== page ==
Download the report on performance and evaluation learning.

Tips when evaluating learning and performance

1. Don’t just assess learning, measure factors that influence learning as well

  • Finding out what encourages and hinders learning and its transference is as important as measuring what learning actually occurred.
  • Use data from participant reaction evaluations to identify and analyse potential barriers and enhancers to learning.
  • When assessing actual learning, use “before and after” techniques. These can include: written, oral and workplace assessments, 360 interviews and surveys, structured observations and work samples etc.
  • Allow time for behaviour change to take place. This may take months.
  • Use a generalisable sample when large groups need to be evaluated
  • Use control groups where practical

2. Learning and development facilitates capability, the workplace facilitates actual performance

  • Help the organisation recognise that learning and development has only limited direct influence on an individual’s ability to perform in the workplace. The workplace environment, its culture and the support that managers and supervisors provide are critical factors that also shape actual performance on the job.
  • Follow up with learners and their supervisors to evaluate if learning has been successfully applied and the visible difference this has made on their work, and their teams.
  • When evaluating performance, factors which have a positive, negative or indifferent impact on performance need to be identified, analysed and understood.
  • Use the information you obtain form performance evaluations to help managers and supervisors better understand how to enhance and support their people’s performance.
  • When resources are limited, focus on learners who are successful in applying their learning and who seem to perform well. Find out why and share this information with others. Build from success.

References and resources—evaluating learning and performance

Caffarella, RS 1994 Planning programs for adult learners, Jossey Bass, San Francisco.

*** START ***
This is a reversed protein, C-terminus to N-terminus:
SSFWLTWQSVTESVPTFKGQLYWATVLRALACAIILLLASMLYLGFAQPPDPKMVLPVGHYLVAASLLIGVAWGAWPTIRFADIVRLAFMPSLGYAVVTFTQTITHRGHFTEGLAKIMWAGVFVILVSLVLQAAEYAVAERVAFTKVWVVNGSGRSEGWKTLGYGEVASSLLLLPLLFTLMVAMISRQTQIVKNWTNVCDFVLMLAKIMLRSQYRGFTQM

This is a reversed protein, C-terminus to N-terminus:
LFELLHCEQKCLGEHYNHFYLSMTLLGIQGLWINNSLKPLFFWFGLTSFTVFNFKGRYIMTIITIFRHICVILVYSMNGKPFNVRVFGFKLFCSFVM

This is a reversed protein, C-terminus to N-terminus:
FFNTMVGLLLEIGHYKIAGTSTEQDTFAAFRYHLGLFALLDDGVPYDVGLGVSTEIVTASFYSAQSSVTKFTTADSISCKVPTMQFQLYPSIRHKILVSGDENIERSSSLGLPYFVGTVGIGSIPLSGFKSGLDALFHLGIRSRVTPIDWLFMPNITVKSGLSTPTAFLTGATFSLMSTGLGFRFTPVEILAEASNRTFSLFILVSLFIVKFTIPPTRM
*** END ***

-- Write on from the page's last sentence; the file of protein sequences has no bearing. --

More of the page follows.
Presents useful information, ideas and tools on transfer of learning, evaluation of learning and reporting evaluation data.

Gilley, JW & Maycunich, A 2000, Beyond the learning organisation, Perseus Books, Cambridge, MASS.
Provides a useful albeit brief section on evaluating learning and the importance of supporting transference and application. Also discusses the importance of individual accountability in successful learning and application.

Knowles, M 1986, Using Learning Contracts, Jossey Bass, San Francisco.
A classic text which provides a wealth of information on learning agreements and how these can be used to evaluate learning across a wide spectrum of capabilities.

Laird, D 1985, Approaches to Training and Development, Addison Wesley, Reading, MASS.
A seminal text of the field with a useful section of measuring learning in cognitive, affective and psychomotor domains.

Mayne, J 2004, ‘Reporting on outcomes: setting performance expectations and telling performance stories’, The Canadian Journal of Program Evaluation, vol. 19, no. 1.
An innovative approach to evaluating performance through the use of a structured performance story or narrative that weaves qualitative and quantitative data to paint a holistic picture of performance.

Machin, A 2002, ‘Planning, Managing and Optimizing Transfer of Training’, in Kraiger, K. ed, Creating, Implementing and Managing Effective Training and Development, Jossey Bass, San Francisco.

Parry, SB 2000, Training for Result, ASTD, Alexandria, MASS.
Useful information on how the use of appropriate learning plans can influence the transfer of learning and how these plans can be used for evaluations.